Last week, the EEOC released its latest edition of its federal sector Digest of Equal Opportunity Law, a quarterly publication featuring recent Commission decisions and federal court cases selected by EEOC’s Office of Federal Operations. This edition features an article titled, “Promising Practices for Preventing Harassment,” which is the fruition of an EEOC task force on workplace harassment. The article, which is particularly timely given the #MeToo movement, advances five core principles to deter and remedy harassment: (1) committed and engaged leadership; (2 ...
[caption id="attachment_1461" align="alignright" width="113"] Nancy L. Gunzenhauser[/caption]
On March 3, 2016, the EEOC issued a one-page fact sheet aimed at assisting start-ups and small businesses understand their responsibilities under the various federal employment laws. The fact sheet, which is available in over 30 languages, reminds employers that:
- employment decisions cannot be made on the basis of protected categories
- employers should establish policies that do not disparately impact employees on the basis of protected categories
- men and women must be provided ...
As we’ve previously advised, make sure you are prepared for interns this summer! This summer there’s a new legal trend about interns. While wage and hour lawsuits are still hot, the new “it” trend seems to be laws that extend protection against discrimination and harassment for interns. Recently, states and cities have been adding interns to the protected individuals under their human rights laws.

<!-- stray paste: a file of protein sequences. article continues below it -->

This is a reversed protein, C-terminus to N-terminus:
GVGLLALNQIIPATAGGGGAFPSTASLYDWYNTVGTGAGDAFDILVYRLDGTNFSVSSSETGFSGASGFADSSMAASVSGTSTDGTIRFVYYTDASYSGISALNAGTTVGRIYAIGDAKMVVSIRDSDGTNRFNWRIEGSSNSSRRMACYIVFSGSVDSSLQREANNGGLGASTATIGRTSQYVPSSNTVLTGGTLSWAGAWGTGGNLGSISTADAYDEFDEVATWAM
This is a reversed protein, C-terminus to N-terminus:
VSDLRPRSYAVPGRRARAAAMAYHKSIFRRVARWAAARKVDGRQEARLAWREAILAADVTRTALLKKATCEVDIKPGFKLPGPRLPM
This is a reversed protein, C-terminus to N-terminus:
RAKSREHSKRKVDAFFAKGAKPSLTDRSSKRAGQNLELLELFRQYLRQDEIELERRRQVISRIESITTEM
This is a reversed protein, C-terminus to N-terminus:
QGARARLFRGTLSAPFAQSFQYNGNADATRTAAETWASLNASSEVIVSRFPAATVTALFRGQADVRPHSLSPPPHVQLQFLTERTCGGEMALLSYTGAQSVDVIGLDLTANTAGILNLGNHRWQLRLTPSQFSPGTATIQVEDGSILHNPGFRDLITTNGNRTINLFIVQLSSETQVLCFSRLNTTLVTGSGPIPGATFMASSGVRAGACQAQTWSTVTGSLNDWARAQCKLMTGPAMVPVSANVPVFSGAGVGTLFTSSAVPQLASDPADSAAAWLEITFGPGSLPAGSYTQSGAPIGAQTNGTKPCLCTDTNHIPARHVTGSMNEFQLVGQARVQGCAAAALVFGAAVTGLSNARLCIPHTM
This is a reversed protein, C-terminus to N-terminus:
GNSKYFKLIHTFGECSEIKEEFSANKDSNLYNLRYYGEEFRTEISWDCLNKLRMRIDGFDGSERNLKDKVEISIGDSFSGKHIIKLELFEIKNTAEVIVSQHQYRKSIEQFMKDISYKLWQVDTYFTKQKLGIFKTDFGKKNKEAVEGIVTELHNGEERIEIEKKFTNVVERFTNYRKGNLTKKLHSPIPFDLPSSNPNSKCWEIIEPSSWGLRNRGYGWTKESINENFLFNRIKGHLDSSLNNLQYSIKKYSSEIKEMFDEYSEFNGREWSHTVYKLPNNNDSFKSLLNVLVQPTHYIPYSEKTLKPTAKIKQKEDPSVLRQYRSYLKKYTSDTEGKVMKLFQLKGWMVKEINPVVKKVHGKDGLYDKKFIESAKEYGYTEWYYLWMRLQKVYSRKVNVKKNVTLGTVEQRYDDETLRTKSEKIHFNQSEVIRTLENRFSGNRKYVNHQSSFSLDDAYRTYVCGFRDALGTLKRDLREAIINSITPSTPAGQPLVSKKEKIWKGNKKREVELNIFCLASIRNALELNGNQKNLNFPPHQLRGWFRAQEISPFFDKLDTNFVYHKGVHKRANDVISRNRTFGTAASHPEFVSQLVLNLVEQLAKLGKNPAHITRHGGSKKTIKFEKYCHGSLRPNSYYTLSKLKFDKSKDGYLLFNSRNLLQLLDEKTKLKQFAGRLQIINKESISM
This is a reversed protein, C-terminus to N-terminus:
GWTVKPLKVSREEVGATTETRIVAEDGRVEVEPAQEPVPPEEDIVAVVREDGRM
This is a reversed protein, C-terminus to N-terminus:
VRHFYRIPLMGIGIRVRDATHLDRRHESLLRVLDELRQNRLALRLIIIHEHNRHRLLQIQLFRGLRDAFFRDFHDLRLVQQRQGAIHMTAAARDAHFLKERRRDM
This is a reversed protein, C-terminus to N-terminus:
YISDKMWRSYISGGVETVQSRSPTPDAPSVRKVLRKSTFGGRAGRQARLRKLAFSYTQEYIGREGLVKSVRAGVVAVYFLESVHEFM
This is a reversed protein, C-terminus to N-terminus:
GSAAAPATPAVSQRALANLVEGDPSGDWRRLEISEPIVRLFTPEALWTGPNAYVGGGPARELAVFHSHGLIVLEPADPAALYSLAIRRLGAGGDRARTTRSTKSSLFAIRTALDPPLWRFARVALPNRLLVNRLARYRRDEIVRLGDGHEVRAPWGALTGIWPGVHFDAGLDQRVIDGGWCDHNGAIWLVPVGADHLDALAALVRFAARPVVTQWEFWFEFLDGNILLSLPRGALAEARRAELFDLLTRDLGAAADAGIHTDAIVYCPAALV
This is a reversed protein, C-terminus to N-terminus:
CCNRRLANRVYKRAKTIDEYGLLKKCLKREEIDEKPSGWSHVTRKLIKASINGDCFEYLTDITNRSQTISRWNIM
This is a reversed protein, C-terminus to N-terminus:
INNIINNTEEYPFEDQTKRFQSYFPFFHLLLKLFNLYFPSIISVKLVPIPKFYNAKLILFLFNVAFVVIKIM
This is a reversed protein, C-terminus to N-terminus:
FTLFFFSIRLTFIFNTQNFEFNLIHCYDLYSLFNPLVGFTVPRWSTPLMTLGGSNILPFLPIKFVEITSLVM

Retailers have long used interns, both to provide training opportunities for the interns and to supplement their workforce over the summer months ...
On September 8, 2012, California Governor Jerry Brown signed the Workplace Religious Freedom Act into law. The law, which becomes effective on January 1, 2013, amends the California Fair Employment and Housing Act (the “Act”) to include a religious dress practice or a religious grooming practice as a belief or observance covered under the Act’s protections against religious discrimination.
The new law also specifies that it is not reasonable to segregate an employee from the public or other employees as an accommodation of the individual’s religious ...
On October 11, 2012, the California Supreme Court granted review of Patterson v. Domino's Pizza to address the circumstances in which a defendant franchisor may be held vicariously liable for tortious conduct by a supervising employee of a franchisee.
Like many fast food chains, Domino’s Pizza (“Domino’s”) is a franchising operation in which individual franchisees operate storefronts under the Domino’s name.
In Patterson, the plaintiff, a sixteen-year-old employee of a Sui Juris, a Domino’s Pizza franchisee (“Sui Juris”), alleged that she ...